Thomas Jefferson Papers

To Thomas Jefferson from Anonymous, [before 5 March]

From Anonymous

[before 5 Mch. 1802]


Our Country by Your Assistance is happily delivered from King Craft and Priestcraft but it Labours under Lawyers Craft. I mean by Lawyers Craft, their making long Speeches to display their Abilities, and to try to pervert Justice. by this means 2 days are taken up in trying a cause of a trifling Assault, &c. by this means, tryals are put off when witnesses Come and wait att Great Expence, & 2. 3. or 400 Persons are kept from their Occupations, trials put off for 7 Years, to the great Injury, of this country and we believe if more Courts were multiply’d Lawyers would be multiply’d in Proportion. we See no hope of redress Unless from You. as Jurors we wish to Serve our Country but are tired by waiting 5 Days and doing So little buisness. we hope you will [prese]nt Some Plan that the Buisness in our Courts of Justice may be Expedited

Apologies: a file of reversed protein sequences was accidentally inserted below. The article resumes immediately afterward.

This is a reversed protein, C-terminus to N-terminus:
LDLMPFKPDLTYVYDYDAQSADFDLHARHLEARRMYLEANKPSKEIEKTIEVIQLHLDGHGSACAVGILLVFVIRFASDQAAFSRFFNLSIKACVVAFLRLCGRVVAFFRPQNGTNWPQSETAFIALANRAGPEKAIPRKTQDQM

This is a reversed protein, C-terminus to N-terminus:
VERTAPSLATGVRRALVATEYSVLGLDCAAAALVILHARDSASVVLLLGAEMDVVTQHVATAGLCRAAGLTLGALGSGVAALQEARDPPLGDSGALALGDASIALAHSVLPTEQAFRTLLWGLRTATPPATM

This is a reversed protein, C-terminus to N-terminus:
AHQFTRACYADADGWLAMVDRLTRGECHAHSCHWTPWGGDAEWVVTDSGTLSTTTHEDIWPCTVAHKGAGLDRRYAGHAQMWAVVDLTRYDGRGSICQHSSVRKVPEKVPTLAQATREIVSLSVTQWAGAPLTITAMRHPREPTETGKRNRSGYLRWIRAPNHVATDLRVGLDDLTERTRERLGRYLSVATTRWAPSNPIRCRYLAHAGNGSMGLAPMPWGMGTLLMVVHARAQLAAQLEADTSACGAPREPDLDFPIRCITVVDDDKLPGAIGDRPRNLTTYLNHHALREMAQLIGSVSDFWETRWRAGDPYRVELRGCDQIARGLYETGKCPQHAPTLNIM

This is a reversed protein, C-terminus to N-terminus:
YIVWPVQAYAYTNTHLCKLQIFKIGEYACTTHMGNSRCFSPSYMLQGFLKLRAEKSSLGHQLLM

I believe this is the Common Language of all this Country & we wish to Lay this before you in hope of Redress. we hope you will Accept this Plain address from Your Friends and pay Such attention to it as appears to you it requires1

RC (DLC); undated; torn; addressed: “For His Excellency Thomas Jefferson President of the United States of America att the City of Washinton”; franked; postmarked Philadelphia; endorsed by TJ as received 5 Mch. and “Anon. postmark Phila. dilatoriness of courts” and so recorded in SJL.

In 1802, WITNESSES and JURORS in the courts of the United States received $1.25 for each day they attended in court, plus traveling expenses at the rate of five cents per mile (U.S. Statutes at Large description begins Richard Peters, ed., The Public Statutes at Large of the United States … 1789 to March 3, 1845, Boston, 1855–56, 8 vols. description ends , 1:626).

1MS: “requris.”

Index Entries